Lisa is a current Service to the Armed Forces Intern with the American Red Cross in Southwestern Pennsylvania.
She is a junior at the University of Pittsburgh.
College students today are under a lot of pressure to gain experience in their field of study. Psychology majors are expected to work in research labs and hold internships with hospitals. History majors on the other hand need to find internships with perhaps the local museums. All students are expected to get their foot in the door with the local businesses seemingly the minute they begin their college careers due to the competitive nature of society outside of the college campus. So how would a college student benefit from an internship with the American Red Cross Service to the Armed Forces (SAF)?
First, we need to understand exactly what the SAF department does. SAF offers support to servicemen and servicewomen and their families. This consists of a number of community outreach programs and events for local military families. Additionally, what I believe is the largest part of working with SAF, is its role of being a communication outlet for these families during times of personal emergency.
Put yourself in the shoes of a mother whose son is serving in the Army overseas. What would you do if your husband has suffered a heart attack and you need to get word to your son? That is when the American Red Cross SAF steps in and has the ability to confirm and relay all necessary information to the service member overseas. The largest part of my job as an SAF Intern has been reaching out to military families who have been in need of communication assistance due to the death of a family member. So how does a college student benefit from this Internship?
Originally I was drawn to this Service to the Armed Forces internship because my grandfather and many of my family members on my father’s side have served in the military. The application process was very straight forward and I very thankfully landed the job! With my first internship secured, I was focused on making this experience a resume builder as well as a networking opportunity. Little did I realize it would become so much more.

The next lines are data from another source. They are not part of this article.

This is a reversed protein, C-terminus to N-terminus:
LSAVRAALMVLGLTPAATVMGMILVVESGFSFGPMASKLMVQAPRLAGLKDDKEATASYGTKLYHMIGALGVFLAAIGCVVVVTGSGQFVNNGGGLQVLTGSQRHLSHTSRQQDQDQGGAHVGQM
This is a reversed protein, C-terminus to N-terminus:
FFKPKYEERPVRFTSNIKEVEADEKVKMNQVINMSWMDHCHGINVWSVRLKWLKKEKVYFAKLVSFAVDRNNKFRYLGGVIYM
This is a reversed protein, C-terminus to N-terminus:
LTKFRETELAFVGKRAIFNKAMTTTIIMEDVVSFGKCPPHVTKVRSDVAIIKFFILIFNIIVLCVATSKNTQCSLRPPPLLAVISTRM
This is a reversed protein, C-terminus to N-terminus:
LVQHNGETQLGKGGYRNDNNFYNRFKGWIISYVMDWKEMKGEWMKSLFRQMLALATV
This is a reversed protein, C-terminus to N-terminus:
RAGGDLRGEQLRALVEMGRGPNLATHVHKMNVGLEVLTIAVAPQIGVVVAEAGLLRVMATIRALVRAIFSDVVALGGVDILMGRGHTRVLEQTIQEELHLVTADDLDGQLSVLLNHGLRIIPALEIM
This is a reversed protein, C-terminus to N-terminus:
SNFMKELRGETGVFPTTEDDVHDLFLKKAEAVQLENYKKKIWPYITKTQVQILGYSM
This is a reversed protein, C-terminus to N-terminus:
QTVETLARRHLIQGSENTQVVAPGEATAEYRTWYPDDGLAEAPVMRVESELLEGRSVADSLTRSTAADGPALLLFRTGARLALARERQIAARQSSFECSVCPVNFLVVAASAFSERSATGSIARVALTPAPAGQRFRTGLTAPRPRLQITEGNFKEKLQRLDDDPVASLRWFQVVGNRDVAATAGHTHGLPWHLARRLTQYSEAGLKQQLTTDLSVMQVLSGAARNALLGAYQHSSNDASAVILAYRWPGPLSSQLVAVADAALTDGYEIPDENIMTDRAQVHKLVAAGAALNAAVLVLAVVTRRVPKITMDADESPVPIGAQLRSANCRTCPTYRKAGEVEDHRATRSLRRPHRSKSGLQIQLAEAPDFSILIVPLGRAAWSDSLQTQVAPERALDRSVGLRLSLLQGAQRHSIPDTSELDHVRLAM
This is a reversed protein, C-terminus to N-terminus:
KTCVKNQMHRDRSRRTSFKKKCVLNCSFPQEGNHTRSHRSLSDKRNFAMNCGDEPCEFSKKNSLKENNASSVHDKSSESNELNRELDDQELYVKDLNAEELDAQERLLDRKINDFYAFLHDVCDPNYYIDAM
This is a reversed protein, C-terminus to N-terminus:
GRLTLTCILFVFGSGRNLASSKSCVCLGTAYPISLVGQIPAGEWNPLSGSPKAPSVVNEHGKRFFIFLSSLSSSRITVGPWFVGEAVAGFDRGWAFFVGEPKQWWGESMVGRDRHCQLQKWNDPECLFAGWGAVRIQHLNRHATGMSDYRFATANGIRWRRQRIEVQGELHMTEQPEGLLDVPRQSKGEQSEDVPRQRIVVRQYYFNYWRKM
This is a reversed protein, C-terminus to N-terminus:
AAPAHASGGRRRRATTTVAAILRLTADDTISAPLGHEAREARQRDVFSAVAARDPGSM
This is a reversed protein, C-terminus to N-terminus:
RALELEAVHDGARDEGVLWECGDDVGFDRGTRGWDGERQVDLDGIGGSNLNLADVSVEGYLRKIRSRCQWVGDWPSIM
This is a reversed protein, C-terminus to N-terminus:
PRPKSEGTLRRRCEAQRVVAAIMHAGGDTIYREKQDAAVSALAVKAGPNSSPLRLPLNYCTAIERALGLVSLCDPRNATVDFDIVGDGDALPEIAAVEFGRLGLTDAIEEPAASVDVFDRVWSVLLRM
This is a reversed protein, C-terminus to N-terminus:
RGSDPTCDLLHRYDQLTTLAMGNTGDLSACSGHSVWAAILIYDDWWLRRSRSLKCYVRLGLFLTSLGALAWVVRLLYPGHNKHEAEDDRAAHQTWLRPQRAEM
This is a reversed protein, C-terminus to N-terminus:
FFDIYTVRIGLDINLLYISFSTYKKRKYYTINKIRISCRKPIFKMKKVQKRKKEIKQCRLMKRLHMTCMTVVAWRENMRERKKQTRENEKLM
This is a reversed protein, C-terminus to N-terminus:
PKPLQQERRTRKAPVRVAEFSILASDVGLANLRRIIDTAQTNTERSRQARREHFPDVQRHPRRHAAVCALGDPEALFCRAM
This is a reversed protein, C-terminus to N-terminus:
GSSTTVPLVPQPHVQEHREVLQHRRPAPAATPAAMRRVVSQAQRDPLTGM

Whether you are a Psychology major or a Spanish major, you can benefit from this internship. I am an anthropology major with an accompanying history minor but currently toying with the possibility of a double major. While the SAF internship does not directly line up with a typical Anthropology/History path, I truly believe the experience will give me, and any other college student, an advantage when it comes to applying to future jobs and more importantly being successful in those jobs. One key component to every job is excellent communication skills. This SAF internship forces you to better your communication abilities in a unique, almost intimidating way because you will need to talk to people about upsetting situations. No one wants to ask questions about a situation involving the death of a loved one but this is a sad reality. However, you will quickly learn how to handle these circumstances and how to balance a professional persona with a friendly, comforting tone. This can carry over into any job: nearly every profession involves interactions and these interactions are expected to be professional, but also somewhat personal. Working with SAF will give you that ability which then transfers across numerous college majors and career paths.
Overall, the SAF Internship is a very practical way to challenge yourself, but in a welcoming environment that consists of a collectivity of people working to assist others. Working with such a well-know charitable company will give anyone a step up when attempting to be noticed by employers. Furthermore, other employers typically assume an Intern with the American Red Cross works with Blood Drives or Disaster Relief. However, I believe an SAF Intern is a position that people are often unaware of and therefore makes the holder of it that much more unique. It doesn’t matter your career path or academic major, working as an SAF Intern can only help you by improving essential skills, by making you a more diverse student, and by molding you into a more competitive applicant in the workforce outside of the college campus.